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Does Win10 OEM license get voided when downgrading with Open License software?

I have a company that has approached me to help them upgrade about 25 computers. My question is in regards to licensing. The original computers were purchased from HP about 4 years ago with Windows 10 Pro 64bit factory installed. When they got them, they downgraded them to Windows 7 Pro 32bit with Microsoft Open License they purchased from Microsoft. They have to use 32bit because of a legacy app that they still use.
If they upgrade to Windows 10 Pro 32bit on each machine, obviously we will have to purchase it from Microsoft as an Open License. I know what they are going to ask me so I want to ask before they do: Putting the machine back to Windows 10 will have to be a "customer purchase" because they voided the OEM license by downgrading with a Open License, and moving to 32bit, correct? I just want to be specific in my answer to them as I am sure they will get a second opinion. I think they are of the opinion the license should be free to go back to Windows 10.

Thanks for your help.
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Jackie Man IT Manager
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Distinguished Expert 2019

Commented:
What was the purpose of purchasing open licence? For imaging rights?

If yes, you need to purchase the upgrade to win 10 Pro.

If no, you can contact the manufacturer of the computer to get the USB media for Factory Image Restore and your win 10 Pro OEM licence will be valid if you are using the correct media to do a factory reset, not an upgrade from win 7 Pro.
KimputerIT Manager
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Commented:

No need to get the correct media, just use the Media Creation Tool.   https://www.microsoft.com/nl-nl/software-download/windows10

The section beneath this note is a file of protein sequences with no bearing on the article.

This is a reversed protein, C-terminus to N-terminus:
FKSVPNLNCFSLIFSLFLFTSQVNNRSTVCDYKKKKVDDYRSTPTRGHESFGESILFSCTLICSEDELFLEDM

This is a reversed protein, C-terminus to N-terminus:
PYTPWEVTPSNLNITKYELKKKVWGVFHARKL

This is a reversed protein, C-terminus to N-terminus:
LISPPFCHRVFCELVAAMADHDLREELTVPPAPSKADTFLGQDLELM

When you install it by clicking it through (don't enter key, actually, no window will ever come up), you'll end up with a clean install, that will automatically be ACTIVATED successfully when you go online.

I'm not aware of any voidance of you OEM rights. Read it all here, no mentioning of voiding your license by downgrading it:

https://www.microsoft.com/en-us/Useterms/OEM/Windows/10/UseTerms_OEM_Windows_10_English.htm

Thomas AnthonySecurity Administrator

Author

Commented:
They can't go back with original as the original is 64bit. They are still required to use 32bit. So it is your opinion that they can go back to Windows 10 (by using the Windows creation tool) for no additional cost of licensing?
IT Manager
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Commented:

The original install may have been 64-bit, but the OEM license is for WIn10 Pro.

See, I said Win10 Pro.

I didn't say anything else, because that's the fact. You didn't get the license for 64 bit, you just got it as an install from the factory. You have the right for Win10 Pro. So yes, the media creation tool (be sure to force the 32-bit version), will take care of it all.

Thomas AnthonySecurity Administrator

Author

Commented:
Thank you guys for such a quick response to my questions. I am grateful for your help and attention to my needs.
Lee W, MVPTechnology and Business Process Advisor
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Most Valuable Expert 2013

Commented:
While I completely agree with what Kimputer said, I want to point out:

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License information provided here is "best efforts".  The comments of the respondents are based on interpretation of the license agreements and their knowledge of the particular laws and regulations in their geographic location.  Laws in your location may invalidate certain aspects of the license and/or licenses can change.  (For example, at least one major nation's laws allow OEM licenses to be transferred to new hardware). "They told me on Experts-Exchange" will not be a valid excuse in an audit.  You need to contact the license granting authority to confirm any advice offered here.